Tin oxide particles in any form may be employed such as tin oxide per se or doped tin oxides, such as, antimony or indium doped tin oxide. The tin oxide may be used in either the conductive or non-conductive form; however, when in the conductive form, an additional advantage is gained in that the layer also acts as an antistat. Suitable conductive particles are disclosed in U.S. Pat. Nos. 4,495,276; 4,394,441; 4,431,764; 4,418,141 and 4,999,276 incorporated herein by reference. Useful tin oxide particles are commercially available from Keeling and Walker, Ltd. under the trade designation Stanostat CPM 375; DuPont Co. under the trade designation Zelec-ECP 3005XC and 3010SC and Mitsubishi Metals Corp. under the trade designation T-1. These can be also be pre-dispersed in water and then incorporated into the coating composition.

As noted, photographic elements in accordance with this invention comprise at least one photosensitive layer. Such photosensitive layers can be image-forming layers containing photographic silver halides such as silver chloride, silver bromide, silver bromoiodide, silver chlorobromide and the like. Both negative and reversal silver halide elements are contemplated. For reversal films, the emulsion layers as taught in U.S. Pat. No. 5,236,817, especially Examples 16 and 21, are particularly suitable. Any of the known silver halide emulsion layers, such as those described in Research Disclosure, Vol. 176, December 1978 Item 17643 and Research Disclosure Vol. 225, January 1983 Item 22534, the disclosures of which are incorporated by reference in their entirety, are useful in preparing photographic elements in accordance with this invention. Generally, the photographic element is prepared by coating the support film on the side opposite the magnetic recording layer with one or more layers comprising a dispersion of silver halide crystals in an aqueous solution of gelatin and optionally one or more subbing layers, such as, for example, gelatin, etc. The coating process can be carried out on a continuously operating machine wherein a single layer or a plurality of layers are applied to the support. For multicolor elements, layers can be coated simultaneously on the composite support film as described in U.S. Pat. No. 2,761,791 and U.S. Pat. No. 3,508,947. Additional useful coating and drying procedures are described in Research Disclosure, Vol. 176, December 1978, Item 17643. Suitable photosensitive image forming layers are those which provide color or black and white images.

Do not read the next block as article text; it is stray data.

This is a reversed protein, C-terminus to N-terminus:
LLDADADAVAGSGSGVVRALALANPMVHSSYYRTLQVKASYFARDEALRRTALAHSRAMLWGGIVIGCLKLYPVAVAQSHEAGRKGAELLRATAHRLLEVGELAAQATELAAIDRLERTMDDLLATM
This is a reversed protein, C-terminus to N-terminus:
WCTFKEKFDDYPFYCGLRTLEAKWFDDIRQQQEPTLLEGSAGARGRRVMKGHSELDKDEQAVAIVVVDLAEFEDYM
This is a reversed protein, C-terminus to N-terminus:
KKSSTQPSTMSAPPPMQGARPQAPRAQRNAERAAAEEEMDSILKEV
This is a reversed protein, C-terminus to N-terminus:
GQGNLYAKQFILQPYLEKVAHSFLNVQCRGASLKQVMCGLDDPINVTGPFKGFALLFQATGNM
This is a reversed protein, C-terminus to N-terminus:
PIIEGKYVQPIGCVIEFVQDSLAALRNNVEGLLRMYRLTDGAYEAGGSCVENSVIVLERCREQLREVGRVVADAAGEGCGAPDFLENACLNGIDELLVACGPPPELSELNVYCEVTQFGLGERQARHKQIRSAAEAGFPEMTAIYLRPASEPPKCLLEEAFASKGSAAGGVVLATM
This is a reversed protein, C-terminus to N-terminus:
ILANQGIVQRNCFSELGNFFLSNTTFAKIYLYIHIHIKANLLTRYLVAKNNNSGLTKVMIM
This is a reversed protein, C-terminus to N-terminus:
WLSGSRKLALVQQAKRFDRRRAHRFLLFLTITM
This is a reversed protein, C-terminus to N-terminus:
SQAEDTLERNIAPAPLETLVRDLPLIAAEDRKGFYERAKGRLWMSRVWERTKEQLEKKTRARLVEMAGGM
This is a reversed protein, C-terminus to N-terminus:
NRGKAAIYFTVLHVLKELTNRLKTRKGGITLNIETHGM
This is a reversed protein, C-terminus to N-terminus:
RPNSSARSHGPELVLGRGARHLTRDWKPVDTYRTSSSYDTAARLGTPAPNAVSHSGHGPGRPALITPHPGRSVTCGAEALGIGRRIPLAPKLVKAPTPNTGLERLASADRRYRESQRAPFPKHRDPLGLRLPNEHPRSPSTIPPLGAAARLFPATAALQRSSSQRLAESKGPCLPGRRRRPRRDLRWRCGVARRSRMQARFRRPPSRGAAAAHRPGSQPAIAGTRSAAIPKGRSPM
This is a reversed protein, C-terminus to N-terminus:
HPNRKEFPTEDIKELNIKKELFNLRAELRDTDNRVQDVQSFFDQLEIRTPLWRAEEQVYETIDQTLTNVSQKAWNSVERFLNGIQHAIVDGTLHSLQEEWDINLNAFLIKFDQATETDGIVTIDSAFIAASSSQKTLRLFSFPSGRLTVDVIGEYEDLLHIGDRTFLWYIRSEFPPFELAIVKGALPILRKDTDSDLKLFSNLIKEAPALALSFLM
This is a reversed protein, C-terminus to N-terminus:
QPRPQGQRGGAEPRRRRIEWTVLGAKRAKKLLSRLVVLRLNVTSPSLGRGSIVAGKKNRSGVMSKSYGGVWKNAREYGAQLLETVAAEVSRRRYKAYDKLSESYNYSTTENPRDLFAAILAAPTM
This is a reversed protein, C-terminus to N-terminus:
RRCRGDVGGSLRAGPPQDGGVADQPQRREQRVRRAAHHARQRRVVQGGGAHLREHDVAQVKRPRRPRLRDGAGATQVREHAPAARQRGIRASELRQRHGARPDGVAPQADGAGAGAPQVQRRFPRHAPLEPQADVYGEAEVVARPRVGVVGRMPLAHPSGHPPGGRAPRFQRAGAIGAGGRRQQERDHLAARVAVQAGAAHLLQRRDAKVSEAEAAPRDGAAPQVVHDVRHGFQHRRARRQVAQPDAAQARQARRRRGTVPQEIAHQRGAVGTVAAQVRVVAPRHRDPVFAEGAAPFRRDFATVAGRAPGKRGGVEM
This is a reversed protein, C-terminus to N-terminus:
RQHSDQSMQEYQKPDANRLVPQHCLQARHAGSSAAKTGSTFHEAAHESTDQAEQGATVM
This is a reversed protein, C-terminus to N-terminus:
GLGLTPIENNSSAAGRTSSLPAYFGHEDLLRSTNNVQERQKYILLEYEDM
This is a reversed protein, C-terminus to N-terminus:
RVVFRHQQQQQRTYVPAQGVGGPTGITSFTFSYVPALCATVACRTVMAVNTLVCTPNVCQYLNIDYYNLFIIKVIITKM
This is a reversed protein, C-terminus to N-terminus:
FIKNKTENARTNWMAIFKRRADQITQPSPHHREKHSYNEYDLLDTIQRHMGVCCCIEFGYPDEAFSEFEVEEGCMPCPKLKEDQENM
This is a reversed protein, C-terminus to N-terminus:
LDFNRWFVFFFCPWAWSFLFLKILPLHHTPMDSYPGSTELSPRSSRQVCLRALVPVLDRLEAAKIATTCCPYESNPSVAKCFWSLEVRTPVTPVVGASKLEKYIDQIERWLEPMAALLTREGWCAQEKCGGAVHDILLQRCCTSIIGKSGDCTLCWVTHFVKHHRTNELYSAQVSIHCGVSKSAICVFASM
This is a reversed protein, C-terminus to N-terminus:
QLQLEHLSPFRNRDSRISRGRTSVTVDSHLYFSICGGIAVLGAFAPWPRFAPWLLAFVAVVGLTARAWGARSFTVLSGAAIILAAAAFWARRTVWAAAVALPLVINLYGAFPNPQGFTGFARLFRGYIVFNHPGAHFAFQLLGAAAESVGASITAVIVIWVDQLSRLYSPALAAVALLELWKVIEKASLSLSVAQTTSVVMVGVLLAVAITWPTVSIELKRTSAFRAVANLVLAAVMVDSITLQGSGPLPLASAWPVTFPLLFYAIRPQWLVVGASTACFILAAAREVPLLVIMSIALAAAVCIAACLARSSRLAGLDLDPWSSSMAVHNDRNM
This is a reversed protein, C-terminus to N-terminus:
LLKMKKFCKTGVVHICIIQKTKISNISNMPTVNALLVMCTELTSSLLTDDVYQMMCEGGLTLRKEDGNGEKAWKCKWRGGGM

As is taught in U.S. Pat. No. 3,782,947 noted above, whether an element is useful for both photographic and magnetic recording depends on both the size distribution and concentration of the magnetic particles and on the relationship between the granularities of the magnetic and photographic coatings. Generally, of course, the coarser the grain of the emulsion in the photographic element that contains the magnetic recording layer, the larger the mean size of the magnetic particles which can be tolerated. A magnetic particle concentration between about 10 and 1000 mg/m2 when uniformly distributed across the desired area of the photographic element will be sufficiently photographically transparent provided that the maximum particle size is less than about 1 micron. Particle concentrations less than about 10 mg/m2 tend to be insufficient for magnetic recording purposes and particle concentrations greater than about 1000 mg/m2 tend to be too dense for photographic purposes. Particularly useful particle concentrations are in the range of 20-70 mg/m2. Concentrations of about 20 mg/m2 have been found to be particularly useful in reversal films and concentrations of about 40 mg/m2 are particularly useful in negative films.